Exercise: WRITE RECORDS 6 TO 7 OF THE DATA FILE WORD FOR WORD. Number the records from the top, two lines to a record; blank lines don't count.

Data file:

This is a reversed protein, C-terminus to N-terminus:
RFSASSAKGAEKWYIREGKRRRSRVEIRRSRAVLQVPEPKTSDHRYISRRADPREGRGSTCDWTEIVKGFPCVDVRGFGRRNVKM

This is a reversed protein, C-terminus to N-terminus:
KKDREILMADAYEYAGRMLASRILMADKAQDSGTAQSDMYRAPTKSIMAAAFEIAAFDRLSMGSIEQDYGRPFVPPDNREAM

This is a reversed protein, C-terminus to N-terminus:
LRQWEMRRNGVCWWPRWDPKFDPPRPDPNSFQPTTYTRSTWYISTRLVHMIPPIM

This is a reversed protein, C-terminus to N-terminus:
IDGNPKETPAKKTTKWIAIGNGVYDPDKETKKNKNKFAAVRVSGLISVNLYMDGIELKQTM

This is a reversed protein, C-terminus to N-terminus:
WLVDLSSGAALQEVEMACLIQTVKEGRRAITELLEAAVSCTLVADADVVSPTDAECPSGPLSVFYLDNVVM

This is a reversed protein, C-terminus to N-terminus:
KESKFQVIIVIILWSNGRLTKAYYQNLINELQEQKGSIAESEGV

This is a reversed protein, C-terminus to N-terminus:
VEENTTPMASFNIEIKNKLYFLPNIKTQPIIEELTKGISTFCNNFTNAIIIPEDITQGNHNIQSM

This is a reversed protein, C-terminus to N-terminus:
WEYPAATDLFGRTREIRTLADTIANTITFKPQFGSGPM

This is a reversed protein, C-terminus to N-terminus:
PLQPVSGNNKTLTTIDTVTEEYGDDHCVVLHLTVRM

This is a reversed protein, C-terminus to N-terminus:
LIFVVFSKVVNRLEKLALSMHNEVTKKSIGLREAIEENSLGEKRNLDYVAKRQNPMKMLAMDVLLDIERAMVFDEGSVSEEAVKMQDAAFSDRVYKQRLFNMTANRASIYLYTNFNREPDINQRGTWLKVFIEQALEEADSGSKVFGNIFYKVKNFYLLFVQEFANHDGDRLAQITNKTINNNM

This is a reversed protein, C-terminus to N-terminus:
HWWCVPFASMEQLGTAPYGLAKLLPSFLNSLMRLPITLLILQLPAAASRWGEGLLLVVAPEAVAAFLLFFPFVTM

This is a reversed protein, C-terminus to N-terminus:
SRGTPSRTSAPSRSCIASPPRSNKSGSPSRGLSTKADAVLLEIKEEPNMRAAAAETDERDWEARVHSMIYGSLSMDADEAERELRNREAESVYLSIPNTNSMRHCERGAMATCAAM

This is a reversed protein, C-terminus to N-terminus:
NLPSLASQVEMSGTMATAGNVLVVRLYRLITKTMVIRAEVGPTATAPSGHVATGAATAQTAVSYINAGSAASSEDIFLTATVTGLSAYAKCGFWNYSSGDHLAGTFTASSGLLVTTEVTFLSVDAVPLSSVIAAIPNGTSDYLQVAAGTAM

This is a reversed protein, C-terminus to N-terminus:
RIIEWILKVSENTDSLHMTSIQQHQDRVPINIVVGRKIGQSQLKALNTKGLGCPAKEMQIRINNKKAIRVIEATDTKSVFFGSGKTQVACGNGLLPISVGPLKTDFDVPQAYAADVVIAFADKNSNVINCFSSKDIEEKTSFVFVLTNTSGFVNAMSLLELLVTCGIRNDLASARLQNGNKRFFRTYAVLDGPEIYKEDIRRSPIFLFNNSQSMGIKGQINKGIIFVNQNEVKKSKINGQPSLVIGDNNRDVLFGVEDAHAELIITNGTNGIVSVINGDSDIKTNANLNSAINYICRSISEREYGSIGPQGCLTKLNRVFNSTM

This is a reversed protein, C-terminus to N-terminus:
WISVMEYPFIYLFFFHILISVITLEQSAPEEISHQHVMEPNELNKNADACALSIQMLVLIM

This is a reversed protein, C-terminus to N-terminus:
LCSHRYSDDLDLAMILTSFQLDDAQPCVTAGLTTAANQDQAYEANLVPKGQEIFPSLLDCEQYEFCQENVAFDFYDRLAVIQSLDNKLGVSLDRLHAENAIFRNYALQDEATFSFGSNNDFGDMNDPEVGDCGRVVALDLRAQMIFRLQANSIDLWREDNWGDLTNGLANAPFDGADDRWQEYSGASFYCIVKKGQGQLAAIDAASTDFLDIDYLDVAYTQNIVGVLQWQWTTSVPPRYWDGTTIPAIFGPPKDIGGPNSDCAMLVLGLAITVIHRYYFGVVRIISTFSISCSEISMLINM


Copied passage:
This is a reversed protein, C-terminus to N-terminus:
KESKFQVIIVIILWSNGRLTKAYYQNLINELQEQKGSIAESEGV

This is a reversed protein, C-terminus to N-terminus:
VEENTTPMASFNIEIKNKLYFLPNIKTQPIIEELTKGISTFCNNFTNAIIIPEDITQGNHNIQSM